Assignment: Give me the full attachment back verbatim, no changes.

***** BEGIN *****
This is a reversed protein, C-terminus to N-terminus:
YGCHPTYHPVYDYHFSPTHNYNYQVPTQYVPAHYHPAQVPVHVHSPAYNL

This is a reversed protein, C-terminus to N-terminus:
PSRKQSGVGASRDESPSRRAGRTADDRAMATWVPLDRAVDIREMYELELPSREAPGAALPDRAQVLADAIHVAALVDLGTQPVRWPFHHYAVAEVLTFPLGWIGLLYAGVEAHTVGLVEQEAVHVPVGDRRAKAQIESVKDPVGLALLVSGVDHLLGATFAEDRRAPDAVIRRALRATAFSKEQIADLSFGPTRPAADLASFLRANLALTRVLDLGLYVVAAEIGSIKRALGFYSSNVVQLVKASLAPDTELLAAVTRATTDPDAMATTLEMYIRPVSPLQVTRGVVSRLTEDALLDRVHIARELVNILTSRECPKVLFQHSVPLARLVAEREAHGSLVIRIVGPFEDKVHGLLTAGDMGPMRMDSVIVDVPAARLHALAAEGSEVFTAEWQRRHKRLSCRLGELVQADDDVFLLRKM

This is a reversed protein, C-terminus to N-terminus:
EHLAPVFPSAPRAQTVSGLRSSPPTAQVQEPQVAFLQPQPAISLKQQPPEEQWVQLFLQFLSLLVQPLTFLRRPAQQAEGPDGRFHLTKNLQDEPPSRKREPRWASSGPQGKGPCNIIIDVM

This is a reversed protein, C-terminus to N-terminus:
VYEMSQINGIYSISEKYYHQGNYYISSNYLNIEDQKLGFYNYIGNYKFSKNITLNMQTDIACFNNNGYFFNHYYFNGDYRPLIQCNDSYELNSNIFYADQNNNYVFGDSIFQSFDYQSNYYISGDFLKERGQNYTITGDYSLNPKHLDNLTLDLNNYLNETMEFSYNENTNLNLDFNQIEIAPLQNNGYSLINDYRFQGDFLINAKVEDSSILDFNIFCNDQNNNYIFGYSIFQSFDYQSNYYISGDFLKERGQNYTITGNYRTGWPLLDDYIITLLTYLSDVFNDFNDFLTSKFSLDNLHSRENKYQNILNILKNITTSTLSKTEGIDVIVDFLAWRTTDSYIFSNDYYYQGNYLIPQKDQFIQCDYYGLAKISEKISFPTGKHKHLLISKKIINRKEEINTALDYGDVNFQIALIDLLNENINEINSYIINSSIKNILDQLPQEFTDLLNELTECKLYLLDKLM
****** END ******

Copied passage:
This is a reversed protein, C-terminus to N-terminus:
YGCHPTYHPVYDYHFSPTHNYNYQVPTQYVPAHYHPAQVPVHVHSPAYNL

This is a reversed protein, C-terminus to N-terminus:
PSRKQSGVGASRDESPSRRAGRTADDRAMATWVPLDRAVDIREMYELELPSREAPGAALPDRAQVLADAIHVAALVDLGTQPVRWPFHHYAVAEVLTFPLGWIGLLYAGVEAHTVGLVEQEAVHVPVGDRRAKAQIESVKDPVGLALLVSGVDHLLGATFAEDRRAPDAVIRRALRATAFSKEQIADLSFGPTRPAADLASFLRANLALTRVLDLGLYVVAAEIGSIKRALGFYSSNVVQLVKASLAPDTELLAAVTRATTDPDAMATTLEMYIRPVSPLQVTRGVVSRLTEDALLDRVHIARELVNILTSRECPKVLFQHSVPLARLVAEREAHGSLVIRIVGPFEDKVHGLLTAGDMGPMRMDSVIVDVPAARLHALAAEGSEVFTAEWQRRHKRLSCRLGELVQADDDVFLLRKM

This is a reversed protein, C-terminus to N-terminus:
EHLAPVFPSAPRAQTVSGLRSSPPTAQVQEPQVAFLQPQPAISLKQQPPEEQWVQLFLQFLSLLVQPLTFLRRPAQQAEGPDGRFHLTKNLQDEPPSRKREPRWASSGPQGKGPCNIIIDVM

This is a reversed protein, C-terminus to N-terminus:
VYEMSQINGIYSISEKYYHQGNYYISSNYLNIEDQKLGFYNYIGNYKFSKNITLNMQTDIACFNNNGYFFNHYYFNGDYRPLIQCNDSYELNSNIFYADQNNNYVFGDSIFQSFDYQSNYYISGDFLKERGQNYTITGDYSLNPKHLDNLTLDLNNYLNETMEFSYNENTNLNLDFNQIEIAPLQNNGYSLINDYRFQGDFLINAKVEDSSILDFNIFCNDQNNNYIFGYSIFQSFDYQSNYYISGDFLKERGQNYTITGNYRTGWPLLDDYIITLLTYLSDVFNDFNDFLTSKFSLDNLHSRENKYQNILNILKNITTSTLSKTEGIDVIVDFLAWRTTDSYIFSNDYYYQGNYLIPQKDQFIQCDYYGLAKISEKISFPTGKHKHLLISKKIINRKEEINTALDYGDVNFQIALIDLLNENINEINSYIINSSIKNILDQLPQEFTDLLNELTECKLYLLDKLM